As it has been explained in previous sections, the radical change of Oticon put the organisation in the edge of the chaos. One of the key factors to avoid the disaster was the strong leadership of the CEO. Along this chapter, the most important aspects of his leadership will be analysed.
Type of leadership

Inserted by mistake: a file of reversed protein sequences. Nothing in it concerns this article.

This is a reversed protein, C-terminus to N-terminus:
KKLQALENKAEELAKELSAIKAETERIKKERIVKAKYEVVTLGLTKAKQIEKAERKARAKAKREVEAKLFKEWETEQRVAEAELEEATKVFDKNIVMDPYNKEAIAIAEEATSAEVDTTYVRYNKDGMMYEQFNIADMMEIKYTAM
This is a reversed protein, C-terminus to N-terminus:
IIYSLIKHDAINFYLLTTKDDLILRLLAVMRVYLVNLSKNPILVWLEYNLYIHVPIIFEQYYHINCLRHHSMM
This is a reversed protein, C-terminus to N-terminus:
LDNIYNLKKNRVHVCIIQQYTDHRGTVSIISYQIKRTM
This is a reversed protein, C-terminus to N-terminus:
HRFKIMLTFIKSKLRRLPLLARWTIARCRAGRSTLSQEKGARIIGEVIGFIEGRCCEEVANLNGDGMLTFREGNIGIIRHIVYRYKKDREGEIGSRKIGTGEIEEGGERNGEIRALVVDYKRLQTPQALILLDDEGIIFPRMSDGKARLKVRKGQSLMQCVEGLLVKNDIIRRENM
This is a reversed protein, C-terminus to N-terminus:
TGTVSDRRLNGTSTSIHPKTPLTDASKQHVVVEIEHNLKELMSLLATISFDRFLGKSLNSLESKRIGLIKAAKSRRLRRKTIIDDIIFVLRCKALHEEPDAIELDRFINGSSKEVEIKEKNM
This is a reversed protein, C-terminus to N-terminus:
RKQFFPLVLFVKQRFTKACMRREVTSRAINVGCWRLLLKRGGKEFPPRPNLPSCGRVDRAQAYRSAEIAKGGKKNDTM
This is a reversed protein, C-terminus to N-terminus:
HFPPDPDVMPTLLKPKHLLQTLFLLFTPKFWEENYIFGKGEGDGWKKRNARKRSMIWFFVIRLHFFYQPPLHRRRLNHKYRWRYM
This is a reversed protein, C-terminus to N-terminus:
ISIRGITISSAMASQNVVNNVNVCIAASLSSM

One of the reasons for why Lars Kolind did the right things[footnotes 1] was because of the type of leadership he embraced. Hence, before analysing the different aspects of the program management, it is necessary to understand how Lars Kolind approached the situation while being the CEO of Oticon. That way, it will be easier to understand one of the key factors of the success of the program. According, to Marc C. Bojeun, it exist different types of leadership within the program management. Some of the most important are the transactional and transformational types. On the one hand, the transactional leadership focuses on the role of supervision, organisation and group performance. This type of leadership is based on the assumption that the only motivation of the worker is his own gain. Therefore, in order to improve the performance of the group is necessary some extrinsic motivation as additional salary, time off when the program is completed, potential promotion, not loose one's job, etc. On the other hand, the transformational leadership is based on a more charismatic, inspirational and intellectual leader. A leader who uses this approach intrinsically motivates and empowers his employees by creating a common vision, a common goal. Any leader is neither 100 percent transactional nor transformational. Nevertheless, it can be argued that Lars Kolind was mostly transformational. The new organisation that he promoted strongly relied on the empowerment of the employees and his intrinsic motivation. The individuals were informed enough to understand their role in the organisation and the teams were driven by objectives. Therefore, Kolind strongly believed in the Theory Y, counting on the positive nature of people. In that sense, it should be pointed out that the fact of creating a strong culture around the new organisation made less necessary to apply command and control techniques . However, he also applied some supervision of the employees. For instance, once a year, all the employees had a meeting with their mentors to discuss their performance during the year and readjust their salaries accordingly.